Yeltsin naturally had no plans to leave office. Therefore, his team constantly made use of great power rhetoric. Following the LDPR’s euphoric victory, the Kremlin started eagerly copying the party’s anti-Western slogans and incorporating them in official discourse. Immediately after the elections, in January 1994, Kozyrev held a meeting with his ambassadors. There he outlined two new strategic foreign policy priorities: the protection of Russian compatriots in former Soviet republics and the continuity of Russia’s military presence there. The Foreign Minister explained this with the danger of a 'strategic vacuum' being filled by 'unfriendly forces', meaning NATO. In the following days, Russia took a more hardline stance on Bosnia and Iraq. The Kremlin also threw direct accusations of global hegemony at Washington.
The Kremlin’s narrative did not return to anti-Western confrontation when 'it became apparent that Russia would not be able to join NATO', as Radchenko writes. Rather, it returned when Yeltsin saw his grip on power threatened. The Kremlin never seriously pondered the question of Russian NATO membership. In fact, there is not even one official strategy document that mentions joining NATO or the EU as a worthwhile foreign policy goal for Russia.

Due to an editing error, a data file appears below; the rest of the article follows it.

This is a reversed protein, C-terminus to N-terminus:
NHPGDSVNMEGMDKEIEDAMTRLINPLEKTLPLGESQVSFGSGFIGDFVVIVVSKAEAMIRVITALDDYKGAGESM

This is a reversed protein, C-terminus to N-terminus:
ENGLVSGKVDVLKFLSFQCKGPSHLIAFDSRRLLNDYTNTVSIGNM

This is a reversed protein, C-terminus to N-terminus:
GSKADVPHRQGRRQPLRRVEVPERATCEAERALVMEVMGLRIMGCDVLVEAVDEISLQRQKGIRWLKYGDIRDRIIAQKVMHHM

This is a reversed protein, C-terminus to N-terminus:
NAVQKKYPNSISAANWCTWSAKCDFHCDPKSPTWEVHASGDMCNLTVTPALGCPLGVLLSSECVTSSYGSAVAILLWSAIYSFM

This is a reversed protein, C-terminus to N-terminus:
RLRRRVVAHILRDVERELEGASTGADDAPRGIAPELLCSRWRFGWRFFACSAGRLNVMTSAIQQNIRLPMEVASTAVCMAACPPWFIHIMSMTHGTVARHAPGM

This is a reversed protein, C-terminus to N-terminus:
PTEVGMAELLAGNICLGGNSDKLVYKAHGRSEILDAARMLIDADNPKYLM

What Radchenko describes as Moscow’s 'desperate push for NATO membership' and 'willingness to contemplate alternative scenarios' were, in reality, displays of tactical duplicity in the Kremlin’s foreign policy. Russia presented the narrative of an end to confrontation with the West to improve its international image. To its domestic audience, on the other hand, Russia emphasized its great power status. This aptly explains the emergence of a self-contradicting foreign policy ideal: to 'be a normal great power'.
The West always rushing to the rescue
Ivan Kurilla writes that Western elites, seized by triumphalism, saw Russia 'as a defeated country' after the Cold War. It is hard to agree with this assertion. The majority of Western politicians were not bent on the Soviet Union’s destruction. On the contrary, Washington feared the risks and uncertainties of the post-Soviet status quo and did everything it could to save this geopolitical ‘Titanic’ from sinking. This is why George H.W. Bush backed Gorbachev’s unilateral nuclear disarmament initiatives, seeking to avoid the perception of Moscow’s unconditional surrender. Bush even went to Kiev in summer 1991 to try to slow down the Verkhovna Rada’s deputies from declaring Ukraine’s independence. The American president supported Mikhail Gorbachev until the last day of the Soviet empire’s existence. He only declared victory in the Cold War after the Soviet president resigned and his own reelection campaign began.